Outside School Hours Research Hub

Vignette 4 – Skipping

It was a busy time at Our Place OSHC. The temperature had cooled a little and children were eager to go outside and play. The educators supported children’s play by giving them space to form their own groups and activities, talking to them about the equipment they wanted and moving to spaces where children were most likely to need support. Kavita noticed a group of 4 or 5 older children taking a long skipping rope to the grassy area. The children started a skipping game, taking turns to skip and counting the number consecutive jumps each child made.

The game was quite competitive with each child trying to beat their friends. After about 15 minutes, the game took a new form with the group attempt to have 2 or 3 children jumping at one time. The group soon mastered the new skill and wanted to increase the number of jumpers. Isabella suggested getting other children to participate so that they could increase the challenge and have more children jumping. Group members ran excitedly around the program asking other children to join. Victor also began asking educators if they would like to play. 

Soon there was a group of about 16 children and educators playing the skipping game. The experience was loud and funny. Everybody was trying hard to increase the number of people skipping at once. Some older children were strategising, trying to think of new ways to succeed. They explored the order of jumpers, how they were positioned, the speed of the rope and the best surface to jump.

The activity soon became the focus of play that afternoon with almost the whole program watching the fun. Ariana bought a speaker out, taking the role of DJ to play music for everyone. One of the educators started an impromptu cheer squad, leading a fresh count every time a new jump started, and cheering every attempt when it ended.  

That afternoon when the children had gone home, the educators reflected on how successful the activity had been, particularly for the older children. Kate observed that the whole experience was created and directed by the older children, who ran it inclusively and safely. Jai also commented how immersed all of the children were in the experience.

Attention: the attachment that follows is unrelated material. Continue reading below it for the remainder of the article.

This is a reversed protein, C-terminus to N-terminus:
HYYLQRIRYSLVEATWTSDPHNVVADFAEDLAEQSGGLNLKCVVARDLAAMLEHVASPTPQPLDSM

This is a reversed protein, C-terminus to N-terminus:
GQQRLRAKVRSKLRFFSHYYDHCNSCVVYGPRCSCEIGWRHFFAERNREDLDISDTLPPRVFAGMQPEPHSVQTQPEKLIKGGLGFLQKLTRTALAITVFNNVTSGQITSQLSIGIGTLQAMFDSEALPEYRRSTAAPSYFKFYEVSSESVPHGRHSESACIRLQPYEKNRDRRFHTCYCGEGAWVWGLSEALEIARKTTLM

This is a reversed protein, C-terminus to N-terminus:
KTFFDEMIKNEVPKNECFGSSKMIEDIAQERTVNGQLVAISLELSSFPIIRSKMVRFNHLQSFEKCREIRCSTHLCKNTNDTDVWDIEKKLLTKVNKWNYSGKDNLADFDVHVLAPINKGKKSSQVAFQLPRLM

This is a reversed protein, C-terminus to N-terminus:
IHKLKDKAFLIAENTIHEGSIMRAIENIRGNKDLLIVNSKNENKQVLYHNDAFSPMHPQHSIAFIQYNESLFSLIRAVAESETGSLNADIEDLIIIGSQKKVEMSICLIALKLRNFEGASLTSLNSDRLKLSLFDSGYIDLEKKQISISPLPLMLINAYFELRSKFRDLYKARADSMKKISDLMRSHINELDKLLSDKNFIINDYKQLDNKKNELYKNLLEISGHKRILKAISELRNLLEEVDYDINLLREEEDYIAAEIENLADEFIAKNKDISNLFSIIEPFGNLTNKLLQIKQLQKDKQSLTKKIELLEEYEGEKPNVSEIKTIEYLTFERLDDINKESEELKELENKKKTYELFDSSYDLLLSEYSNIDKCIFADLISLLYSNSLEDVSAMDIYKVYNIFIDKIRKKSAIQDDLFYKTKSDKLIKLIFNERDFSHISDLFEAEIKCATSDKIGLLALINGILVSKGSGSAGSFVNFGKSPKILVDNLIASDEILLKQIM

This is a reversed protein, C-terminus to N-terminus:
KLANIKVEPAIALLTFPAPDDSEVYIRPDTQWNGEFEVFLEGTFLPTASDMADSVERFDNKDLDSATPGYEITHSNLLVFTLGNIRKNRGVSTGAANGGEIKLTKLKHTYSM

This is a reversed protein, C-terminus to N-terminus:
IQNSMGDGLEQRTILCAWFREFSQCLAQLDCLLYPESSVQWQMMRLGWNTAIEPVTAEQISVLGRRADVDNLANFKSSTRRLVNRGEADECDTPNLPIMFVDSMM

Jai suggested that this was likely because the play was challenging which made the activity engaging for the older children. The educators reflected on the experience, trying to understand how the play emerged and what they might do to support other experiences like this.

Outcome 1: Children and young people have a strong sense of identity 

Children feel confident to explore and take risks when they feel safe and supported. Older children sometimes complain that play in OSHC doesn’t offer sufficient challenge or engagement. This vignette provides one example of how to support older children’s identities as confident risk-takers. The staff at Our Place OSHC recognised the older children’s capabilities by giving them the space to develop their own play experience, which they found challenging and engaging. The educators communicated high expectations for the older children by trusting them to conduct their play safely. They did this by allowing the children to develop their play without intervening unnecessarily.   

This experience supported the children’s identities as autonomous and resilient. The children were responsible for the conduct of the activity, setting the challenge at a level suited to their abilities. Because the activity was challenging, the children engaged deeply in the play, persisting with various iterations of the skipping game for well over an hour. This help them to take considered risks, and embracing the constant challenges that the game presented.   

One aspect of this experience that resonated with the educators was how it supported the older children’s identities as members of a community. The game provided the children with the opportunity to demonstrate their interest in the activity and engage other children in play. Kate noticed the respectful ways they engaged younger children. The older children demonstrated great patience with the younger children’s abilities and modified the activity to include their different needs. Jai noted that respectful interactions also supported the identities of the other children, allowing them to also see themselves as capable and respected.